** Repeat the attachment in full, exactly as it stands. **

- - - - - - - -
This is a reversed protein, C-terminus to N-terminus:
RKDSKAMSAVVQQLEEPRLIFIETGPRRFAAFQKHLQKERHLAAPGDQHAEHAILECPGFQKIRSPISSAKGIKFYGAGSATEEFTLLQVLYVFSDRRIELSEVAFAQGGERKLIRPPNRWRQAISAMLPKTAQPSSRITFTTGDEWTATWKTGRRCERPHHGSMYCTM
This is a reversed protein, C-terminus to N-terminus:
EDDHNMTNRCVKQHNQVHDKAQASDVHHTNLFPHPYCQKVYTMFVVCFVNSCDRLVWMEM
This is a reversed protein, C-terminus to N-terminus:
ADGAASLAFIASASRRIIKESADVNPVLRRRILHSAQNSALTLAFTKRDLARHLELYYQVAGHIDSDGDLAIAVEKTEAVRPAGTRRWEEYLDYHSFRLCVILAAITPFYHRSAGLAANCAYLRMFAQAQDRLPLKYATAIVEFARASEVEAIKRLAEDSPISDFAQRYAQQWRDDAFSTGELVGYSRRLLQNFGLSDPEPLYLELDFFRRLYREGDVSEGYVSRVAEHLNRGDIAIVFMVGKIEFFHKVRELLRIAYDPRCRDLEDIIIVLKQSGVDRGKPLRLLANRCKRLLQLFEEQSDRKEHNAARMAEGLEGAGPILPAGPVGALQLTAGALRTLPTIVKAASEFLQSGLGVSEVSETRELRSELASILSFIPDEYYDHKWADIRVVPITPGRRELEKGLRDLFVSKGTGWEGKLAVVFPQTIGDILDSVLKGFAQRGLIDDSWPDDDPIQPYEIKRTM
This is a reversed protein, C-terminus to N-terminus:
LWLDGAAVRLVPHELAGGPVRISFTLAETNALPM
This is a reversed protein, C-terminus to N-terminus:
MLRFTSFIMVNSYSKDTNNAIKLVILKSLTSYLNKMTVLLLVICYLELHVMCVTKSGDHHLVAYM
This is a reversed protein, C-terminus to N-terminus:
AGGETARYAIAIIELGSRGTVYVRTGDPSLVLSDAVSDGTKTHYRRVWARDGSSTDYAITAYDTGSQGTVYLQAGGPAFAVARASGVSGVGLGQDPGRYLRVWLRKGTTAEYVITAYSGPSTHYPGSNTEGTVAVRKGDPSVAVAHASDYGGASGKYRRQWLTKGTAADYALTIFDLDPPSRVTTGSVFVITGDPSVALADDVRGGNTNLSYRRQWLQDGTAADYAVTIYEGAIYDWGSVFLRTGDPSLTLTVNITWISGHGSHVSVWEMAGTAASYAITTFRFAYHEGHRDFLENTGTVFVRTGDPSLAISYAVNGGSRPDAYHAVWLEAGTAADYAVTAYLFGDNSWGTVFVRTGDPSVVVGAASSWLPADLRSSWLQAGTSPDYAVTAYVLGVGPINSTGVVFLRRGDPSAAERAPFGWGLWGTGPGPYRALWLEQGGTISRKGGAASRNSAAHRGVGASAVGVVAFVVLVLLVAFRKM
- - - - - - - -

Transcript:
This is a reversed protein, C-terminus to N-terminus:
RKDSKAMSAVVQQLEEPRLIFIETGPRRFAAFQKHLQKERHLAAPGDQHAEHAILECPGFQKIRSPISSAKGIKFYGAGSATEEFTLLQVLYVFSDRRIELSEVAFAQGGERKLIRPPNRWRQAISAMLPKTAQPSSRITFTTGDEWTATWKTGRRCERPHHGSMYCTM
This is a reversed protein, C-terminus to N-terminus:
EDDHNMTNRCVKQHNQVHDKAQASDVHHTNLFPHPYCQKVYTMFVVCFVNSCDRLVWMEM
This is a reversed protein, C-terminus to N-terminus:
ADGAASLAFIASASRRIIKESADVNPVLRRRILHSAQNSALTLAFTKRDLARHLELYYQVAGHIDSDGDLAIAVEKTEAVRPAGTRRWEEYLDYHSFRLCVILAAITPFYHRSAGLAANCAYLRMFAQAQDRLPLKYATAIVEFARASEVEAIKRLAEDSPISDFAQRYAQQWRDDAFSTGELVGYSRRLLQNFGLSDPEPLYLELDFFRRLYREGDVSEGYVSRVAEHLNRGDIAIVFMVGKIEFFHKVRELLRIAYDPRCRDLEDIIIVLKQSGVDRGKPLRLLANRCKRLLQLFEEQSDRKEHNAARMAEGLEGAGPILPAGPVGALQLTAGALRTLPTIVKAASEFLQSGLGVSEVSETRELRSELASILSFIPDEYYDHKWADIRVVPITPGRRELEKGLRDLFVSKGTGWEGKLAVVFPQTIGDILDSVLKGFAQRGLIDDSWPDDDPIQPYEIKRTM
This is a reversed protein, C-terminus to N-terminus:
LWLDGAAVRLVPHELAGGPVRISFTLAETNALPM
This is a reversed protein, C-terminus to N-terminus:
MLRFTSFIMVNSYSKDTNNAIKLVILKSLTSYLNKMTVLLLVICYLELHVMCVTKSGDHHLVAYM
This is a reversed protein, C-terminus to N-terminus:
AGGETARYAIAIIELGSRGTVYVRTGDPSLVLSDAVSDGTKTHYRRVWARDGSSTDYAITAYDTGSQGTVYLQAGGPAFAVARASGVSGVGLGQDPGRYLRVWLRKGTTAEYVITAYSGPSTHYPGSNTEGTVAVRKGDPSVAVAHASDYGGASGKYRRQWLTKGTAADYALTIFDLDPPSRVTTGSVFVITGDPSVALADDVRGGNTNLSYRRQWLQDGTAADYAVTIYEGAIYDWGSVFLRTGDPSLTLTVNITWISGHGSHVSVWEMAGTAASYAITTFRFAYHEGHRDFLENTGTVFVRTGDPSLAISYAVNGGSRPDAYHAVWLEAGTAADYAVTAYLFGDNSWGTVFVRTGDPSVVVGAASSWLPADLRSSWLQAGTSPDYAVTAYVLGVGPINSTGVVFLRRGDPSAAERAPFGWGLWGTGPGPYRALWLEQGGTISRKGGAASRNSAAHRGVGASAVGVVAFVVLVLLVAFRKM